We’re in a new era of cyber incident reporting, and experts have ideas on how companies should adapt

Reporting quarterly may not even be enough, says one expert.
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· 5 min read

You know that cybersecurity has made its way into the cultural zeitgeist now that security firms are taking out Super Bowl ads. The new SEC cyber incident disclosure rule may push cybersecurity even more firmly into the minds of public companies and their investors.

As of last December, the SEC requires public companies to lay bare any material cybersecurity incidents within four days of an occurance on a Form 8-K, and detail cyber risk management practices regularly in their annual 10-Ks.

The new rule could boost companies’ cyber hygiene, now that they are reporting their practices to the public, Alissa Lugo, senior director and analyst with Gartner’s legal and compliance group, told CFO Brew.

“I do think it’s going to raise up some best practices, and I think organizations will be better off for it, even though there’s some heartburn right now trying to think about all of this,” Lugo said.

Now you see it. Transparency is key because many organizations are not up to speed on their governance and risk management practices, according to Pete Cordero, a retired FBI special agent and founder of cybersecurity advisory firm Hacking The Cyber Threat LLC, told CFO Brew.

“I don’t think we’re anywhere near optimal,” Cordero told CFO Brew. That means some organizations have work to do to catch up.

Early results indicate that companies are still getting a feel for what should be reported. Some of the first cyber incident disclosures only contain minimal information and do not answer some important questions, according to experts interviewed by CFO Dive.

When Microsoft filed a Form 8-K in January reporting a recent breach, it wrote that “the incident has not had a material impact on the Company’s operations.” Microsoft told the Wall Street Journal that “because the law is so new, we wanted to make sure we honor the spirit of the law.”

The CFO impact. Finance leaders, who often have organizational compliance and risk management under their purview, have skin in the game. A recent PwC report recommended that “CFOs…should be ready to answer questions from the board about disclosures regarding material and immaterial cyber incidents as well as annual disclosures of cyber risk management, strategy, and governance.”

But it’s not all on finance. New research from AuditBoard suggests the CFO is involved less often than the CISO in reshaping practices to ensure SEC compliance. Three-quarters of the 300-plus security professionals surveyed by AuditBoard indicated the CISO and/or information security team was involved in the disclosure process, while 45% of respondents said the CFO/finance team was involved.

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However, not every organization has a CISO. In those cases, Lugo said in an email that she recommended organizations hire a CISO, but in the meantime, they should “clearly outline who the risk owner is [and] who is responsible for managing the cyber program.”

Document it! John Pearce, principal of Grant Thornton’s cyber risk advisory services, told CFO Brew that some organizations charge the board’s audit committee with cyber oversight, while others may have something like a technology risk committee.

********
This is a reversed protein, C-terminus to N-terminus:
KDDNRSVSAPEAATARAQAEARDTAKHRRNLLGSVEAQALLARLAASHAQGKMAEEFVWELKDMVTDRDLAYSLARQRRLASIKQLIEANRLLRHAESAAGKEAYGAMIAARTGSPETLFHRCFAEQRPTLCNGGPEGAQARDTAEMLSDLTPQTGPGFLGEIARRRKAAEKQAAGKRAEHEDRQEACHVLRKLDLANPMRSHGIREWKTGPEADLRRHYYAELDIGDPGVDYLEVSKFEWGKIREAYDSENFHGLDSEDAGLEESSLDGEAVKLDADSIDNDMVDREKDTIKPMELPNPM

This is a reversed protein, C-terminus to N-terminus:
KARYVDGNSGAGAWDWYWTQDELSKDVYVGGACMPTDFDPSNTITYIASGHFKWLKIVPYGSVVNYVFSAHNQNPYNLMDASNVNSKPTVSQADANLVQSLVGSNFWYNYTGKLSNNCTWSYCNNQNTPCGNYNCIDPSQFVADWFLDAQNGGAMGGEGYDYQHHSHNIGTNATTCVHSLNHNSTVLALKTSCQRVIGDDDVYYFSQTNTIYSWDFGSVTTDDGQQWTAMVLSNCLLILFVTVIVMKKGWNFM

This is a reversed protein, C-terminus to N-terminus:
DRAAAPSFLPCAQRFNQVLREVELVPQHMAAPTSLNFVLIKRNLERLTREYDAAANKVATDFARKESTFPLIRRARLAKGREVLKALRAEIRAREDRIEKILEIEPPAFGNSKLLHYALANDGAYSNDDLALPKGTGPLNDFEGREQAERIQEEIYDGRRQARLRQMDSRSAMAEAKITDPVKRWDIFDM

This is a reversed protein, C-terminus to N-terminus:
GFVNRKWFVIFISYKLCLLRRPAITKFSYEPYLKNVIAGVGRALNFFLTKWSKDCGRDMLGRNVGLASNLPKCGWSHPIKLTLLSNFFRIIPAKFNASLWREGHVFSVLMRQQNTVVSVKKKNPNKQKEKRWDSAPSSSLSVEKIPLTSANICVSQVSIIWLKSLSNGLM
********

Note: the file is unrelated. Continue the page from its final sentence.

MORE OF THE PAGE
Whatever the oversight mechanism is, firms need to make sure to document it. “What we’ve instructed folks is, if you’re going to put it in your 10-K, you better have it memorialized, and prove that it actually actions that way. That’s where we’re seeing the biggest gaps,” Pearce said.

Companies also need to test their information controls “to make sure that the right information is being shared with leaders on a timely basis, and then that that information is being evaluated…if it needs to be publicly disclosed,” Lugo said. Firms should test its practices in simulated tabletop exercises to ensure disclosure is appropriately achieved and with the right information, she added.

Beefing up cyber expertise. The new reporting requirements also will improve boards’ cyber hygiene, experts said. For one, the 10-K disclosures will highlight the qualifications (or, sometimes, lack thereof) of board members to capably oversee cyber risk, according to Pearce.

“Now these boards have to say…‘How are we going to say that we’re qualified to oversee this risk, as well as management?’ So, [it’s] better to think through what that reporting and cadence structure is and the skillsets, so that when they write up in the 10-K what they’re doing…that they do actually have proper oversight of the programs,” Pearce said.

The short-term solution is to educate members currently on the board—Pearce said groups like the National Association of Corporate Directors (NADC) offer cyber risk oversight training. In the longer term, organizations will put more emphasis on new board members who have stronger cyber backgrounds.

Experts also recommended firms bring in outside consultants to review their cyber risk management and governance programs. The reviews could in turn bolster cyber readiness.

News built for finance pros

CFO Brew helps finance pros navigate their roles with insights into risk management, compliance, and strategy through our newsletter, virtual events, and digital guides.